Intergenerational: The Work of Aage Storstein and Matthew Storstein

Intergenerational: The Work of Aage Storstein and Matthew Storstein

Intergenerational: The Work of Aage Storstein and Matthew Storstein

details

Details

Corridor Exhibition 31 August 2018 - 13 October 2018 09:00 - 16:30 daily North Junction Street Campus

Intergenerational: The Work of Aage Storstein and Matthew Storstein

Open daily 9am to 4.30pm, excluding Sundays.
Opening Night: Friday September 7th, 5pm - 8pm, All Welcome

As the Norwegian Seamen’s Church that houses the Leith School of Art enters its 150th anniversary this year, we celebrate the links between our community here in Edinburgh and in Norway.

As part of these celebrations, this exhibition brings together the work of Leith School of Art tutor Matthew Storstein and his grandfather - the eminent Norwegian painter Aage Storstein.

Born in Stavanger in 1900, Aage lived most of his life in Norway, but took up study in Paris in the 1920s, where he absorbed the influence of modernist painting. Here he developed a distinctive style of cubism and went on to show at the 1937 ‘Exposition Internationale des Arts et Techniques dans la Vie Moderne’ in Paris. In 1938 he won a competition to design the West Gallery in Oslo City Hall, filling the walls with a set of cubist murals depicting Norwegian life, history and mythology. In 1946 he began teaching at the Norwegian National Academy of Fine Arts where he became head professor. His work can be found in major collections including the Oslo National Gallery and the Moderna Museet in Stockholm.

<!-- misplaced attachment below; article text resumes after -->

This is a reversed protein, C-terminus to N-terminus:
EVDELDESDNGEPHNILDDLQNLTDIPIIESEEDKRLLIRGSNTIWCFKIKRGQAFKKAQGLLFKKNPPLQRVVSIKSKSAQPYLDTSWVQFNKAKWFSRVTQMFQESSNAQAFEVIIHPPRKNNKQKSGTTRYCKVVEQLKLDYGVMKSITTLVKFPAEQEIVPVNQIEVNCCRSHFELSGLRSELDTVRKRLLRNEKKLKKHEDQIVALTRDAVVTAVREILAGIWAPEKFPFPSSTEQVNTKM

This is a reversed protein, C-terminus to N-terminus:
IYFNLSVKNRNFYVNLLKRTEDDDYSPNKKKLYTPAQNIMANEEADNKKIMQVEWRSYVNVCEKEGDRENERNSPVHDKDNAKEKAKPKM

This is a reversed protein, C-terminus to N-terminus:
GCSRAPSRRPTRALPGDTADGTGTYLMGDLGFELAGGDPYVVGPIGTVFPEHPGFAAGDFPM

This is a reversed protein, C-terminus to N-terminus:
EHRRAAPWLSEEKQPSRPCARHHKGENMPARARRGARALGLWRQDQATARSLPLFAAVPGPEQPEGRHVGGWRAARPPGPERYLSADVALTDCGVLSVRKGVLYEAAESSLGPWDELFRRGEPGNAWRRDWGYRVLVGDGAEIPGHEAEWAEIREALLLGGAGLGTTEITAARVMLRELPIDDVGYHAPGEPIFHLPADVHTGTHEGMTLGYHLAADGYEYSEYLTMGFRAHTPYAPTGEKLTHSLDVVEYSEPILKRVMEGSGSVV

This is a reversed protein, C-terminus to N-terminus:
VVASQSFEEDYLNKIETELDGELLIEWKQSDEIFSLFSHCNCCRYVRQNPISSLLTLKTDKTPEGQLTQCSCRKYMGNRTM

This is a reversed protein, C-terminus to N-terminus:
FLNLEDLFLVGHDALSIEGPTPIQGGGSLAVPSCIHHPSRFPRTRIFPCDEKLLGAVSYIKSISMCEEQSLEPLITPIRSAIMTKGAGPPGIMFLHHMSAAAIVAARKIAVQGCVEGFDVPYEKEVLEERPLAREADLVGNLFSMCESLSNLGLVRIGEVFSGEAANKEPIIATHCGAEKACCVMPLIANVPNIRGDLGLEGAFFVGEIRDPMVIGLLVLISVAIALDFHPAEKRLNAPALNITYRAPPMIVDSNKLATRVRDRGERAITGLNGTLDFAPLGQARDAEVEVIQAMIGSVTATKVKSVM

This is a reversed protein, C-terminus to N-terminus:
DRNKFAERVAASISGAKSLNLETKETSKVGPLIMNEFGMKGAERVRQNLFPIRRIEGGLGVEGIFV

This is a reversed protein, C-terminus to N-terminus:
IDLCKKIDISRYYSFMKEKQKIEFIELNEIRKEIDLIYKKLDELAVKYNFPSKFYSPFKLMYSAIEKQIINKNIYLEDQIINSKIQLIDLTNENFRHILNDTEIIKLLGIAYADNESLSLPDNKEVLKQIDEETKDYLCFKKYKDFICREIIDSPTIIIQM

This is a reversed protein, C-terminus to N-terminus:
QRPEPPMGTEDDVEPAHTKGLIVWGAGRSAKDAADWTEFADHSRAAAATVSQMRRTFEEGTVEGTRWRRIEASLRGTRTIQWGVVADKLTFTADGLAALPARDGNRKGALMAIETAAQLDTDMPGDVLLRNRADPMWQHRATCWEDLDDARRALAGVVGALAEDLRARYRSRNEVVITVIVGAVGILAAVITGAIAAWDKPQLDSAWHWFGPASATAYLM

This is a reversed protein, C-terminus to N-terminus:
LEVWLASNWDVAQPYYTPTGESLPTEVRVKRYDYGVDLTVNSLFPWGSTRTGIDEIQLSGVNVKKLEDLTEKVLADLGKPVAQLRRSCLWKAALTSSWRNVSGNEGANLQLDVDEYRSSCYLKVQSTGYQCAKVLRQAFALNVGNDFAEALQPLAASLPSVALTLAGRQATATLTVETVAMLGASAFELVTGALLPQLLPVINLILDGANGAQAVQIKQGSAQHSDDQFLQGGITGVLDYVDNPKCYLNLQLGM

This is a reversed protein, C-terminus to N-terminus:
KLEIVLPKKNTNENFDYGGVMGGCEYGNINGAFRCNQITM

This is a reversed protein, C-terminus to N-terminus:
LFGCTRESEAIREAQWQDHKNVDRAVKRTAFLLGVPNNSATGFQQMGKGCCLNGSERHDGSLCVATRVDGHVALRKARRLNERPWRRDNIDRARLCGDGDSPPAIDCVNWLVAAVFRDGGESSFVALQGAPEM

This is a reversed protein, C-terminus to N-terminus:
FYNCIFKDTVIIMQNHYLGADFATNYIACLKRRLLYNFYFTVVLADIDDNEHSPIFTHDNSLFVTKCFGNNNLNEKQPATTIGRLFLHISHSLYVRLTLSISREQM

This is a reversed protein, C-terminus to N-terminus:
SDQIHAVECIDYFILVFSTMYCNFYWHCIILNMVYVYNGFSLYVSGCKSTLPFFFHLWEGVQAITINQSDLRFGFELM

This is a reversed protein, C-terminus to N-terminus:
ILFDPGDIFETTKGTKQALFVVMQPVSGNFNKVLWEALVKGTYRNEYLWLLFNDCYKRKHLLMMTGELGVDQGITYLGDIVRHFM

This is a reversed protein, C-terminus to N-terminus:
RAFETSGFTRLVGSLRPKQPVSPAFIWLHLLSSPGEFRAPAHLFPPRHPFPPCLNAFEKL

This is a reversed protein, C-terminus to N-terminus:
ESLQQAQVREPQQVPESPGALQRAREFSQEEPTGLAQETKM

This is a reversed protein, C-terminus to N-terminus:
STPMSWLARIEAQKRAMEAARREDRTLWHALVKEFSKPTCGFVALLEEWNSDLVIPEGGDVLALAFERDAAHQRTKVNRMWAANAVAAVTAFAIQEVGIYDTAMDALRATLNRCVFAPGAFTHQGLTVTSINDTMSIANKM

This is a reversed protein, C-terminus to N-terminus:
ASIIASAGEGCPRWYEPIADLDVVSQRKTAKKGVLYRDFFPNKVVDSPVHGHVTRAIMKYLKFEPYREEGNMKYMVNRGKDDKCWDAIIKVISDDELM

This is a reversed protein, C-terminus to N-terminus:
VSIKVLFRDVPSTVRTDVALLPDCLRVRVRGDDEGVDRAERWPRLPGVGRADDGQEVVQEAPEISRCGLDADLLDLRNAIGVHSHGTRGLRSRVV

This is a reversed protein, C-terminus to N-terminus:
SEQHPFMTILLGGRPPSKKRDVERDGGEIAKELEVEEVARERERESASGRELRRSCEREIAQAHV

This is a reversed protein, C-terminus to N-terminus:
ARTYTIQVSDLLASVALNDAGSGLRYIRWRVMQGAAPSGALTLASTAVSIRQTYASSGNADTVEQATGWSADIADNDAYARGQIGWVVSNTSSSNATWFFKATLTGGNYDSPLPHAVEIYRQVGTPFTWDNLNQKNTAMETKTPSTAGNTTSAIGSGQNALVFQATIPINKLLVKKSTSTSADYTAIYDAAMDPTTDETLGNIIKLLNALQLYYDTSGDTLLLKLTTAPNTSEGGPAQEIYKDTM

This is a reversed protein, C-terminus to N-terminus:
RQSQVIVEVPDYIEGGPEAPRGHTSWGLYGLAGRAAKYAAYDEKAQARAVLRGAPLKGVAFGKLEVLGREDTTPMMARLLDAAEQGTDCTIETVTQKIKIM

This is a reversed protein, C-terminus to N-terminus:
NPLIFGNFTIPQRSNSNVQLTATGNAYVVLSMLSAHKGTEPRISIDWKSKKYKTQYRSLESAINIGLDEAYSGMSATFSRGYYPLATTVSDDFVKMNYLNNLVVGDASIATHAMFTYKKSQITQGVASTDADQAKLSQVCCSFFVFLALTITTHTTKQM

Matthew Storstein studied Painting at The Glasgow School of Art, graduating in 1996. He has taught at Leith School of Art since 2000, alongside co-directing Edinburgh’s Hidden Door Festival. Of his work, Matthew writes:

‘I am drawn to objects that don’t seem to have any obvious meaning, or at any rate, any particularly interesting meaning. This apparent emptiness allows the objects to speak of things other than themselves. As you look, the banality gives way and is replaced by a profound, absurd and unsettling beauty.’